Becky Harlan/for WAMU/DCist
D.C. is one of several local jurisdictions that requires affordable housing in new development. A new study suggests such policies can predict better heart health.
Becky Harlan/for WAMU/DCist
The socioeconomic benefits of affordable housing are well-documented. Research has demonstrated that increased access to affordable housing is the most cost-effective way to both reduce childhood poverty and increase economic mobility.
But what about its positive effects on health?
That question is at the center of a new peer-reviewed study by two professors at George Washington University, who set out to examine the relationship between cardiovascular health and a particular kind of affordable housing policy known as inclusionary zoning.
Local jurisdictions including D.C., Montgomery County, Arlington County, and Fairfax County have inclusionary zoning programs. The rules vary by locality, but they generally require developers of new multifamily buildings to set aside a certain number of units for housing that's affordable to low-income residents. Or, they pay to create them somewhere else.
The study, published last month in the journal Circulation, shows a link between heart health and inclusionary zoning across the hundreds of U.S. jurisdictions that have policies on the books. In those places, residents overall had "uniformly better" cardiovascular health outcomes, including lower blood pressure, lower cholesterol, and lower rates of prescribed blood pressure medication, it says.
The association held up even when researchers accounted for other factors that could contribute to better heart health, says co-author Gregory Squires, a professor of sociology, public policy and public administration at GW.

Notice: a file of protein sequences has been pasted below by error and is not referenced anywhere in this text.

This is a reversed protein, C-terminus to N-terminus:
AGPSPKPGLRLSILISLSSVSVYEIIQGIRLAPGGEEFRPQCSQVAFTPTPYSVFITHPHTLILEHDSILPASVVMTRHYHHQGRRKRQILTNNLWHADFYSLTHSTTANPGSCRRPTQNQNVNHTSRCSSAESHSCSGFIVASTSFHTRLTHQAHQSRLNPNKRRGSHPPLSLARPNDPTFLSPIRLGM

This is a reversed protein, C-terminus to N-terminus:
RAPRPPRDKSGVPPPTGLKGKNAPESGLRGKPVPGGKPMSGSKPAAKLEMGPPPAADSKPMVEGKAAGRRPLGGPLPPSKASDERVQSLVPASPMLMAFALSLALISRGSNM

"We controlled on things like income, poverty level, employment, measures of inequality in a jurisdiction [and] racial composition, and what we found was those jurisdictions that had an inclusionary zoning policy in place exhibited lower levels of these health indicators," Squires says.
Outcomes were even better in jurisdictions that had stricter affordable housing requirements, he adds, those where policies were mandatory as opposed to voluntary.
"The higher share of housing covered, the more favorable the outcomes were," Squires says."The policies that focused on renters, as opposed to homeowners, also seemed to have a stronger association."
Squires and co-author Antwan Jones were particularly interested in inclusionary zoning policies — as opposed to other types of subsidized development, such as government-owned public housing — because they're intended to bring low and moderate-income housing into higher-income areas where new development is taking place.
"We really wanted to focus on that because we do know, quite clearly, that there is a relationship between socioeconomic status and health. If this is a mechanism that's supposed to produce neighborhood socioeconomic equity, then you would expect that any health outcomes in that area would be greater than in areas that don't have this tool," says Jones, an associate professor of sociology, epidemiology and Africana studies at GW. "We also found in prior work that racial residential segregation negatively impacts health outcomes in neighborhoods."
Jones calls the findings the first of their kind. But he acknowledges that they do have some limitations.
"We can't say that having an inclusionary zoning policy impacts an individual's risk of cardiovascular disease," Jones says. "And yes, this relationship could be, in part, due to the fact that there is some selectivity — because not all places [have] inclusionary zoning policies."
In other words, places that require inclusionary zoning — usually places where housing markets are competitive and prices are relatively high — could share other characteristics that predict better heart health than jurisdictions that don't have those policies.
But Jones says the study makes a key contribution to future research into the relationship between housing and health.
"We're asking [other researchers] to pick up the ball for us," he says. "I would encourage researchers — irrespective of place — to think about creating more small-scale studies to bolster the evidence."
This story is from DCist.com, the local news website of WAMU.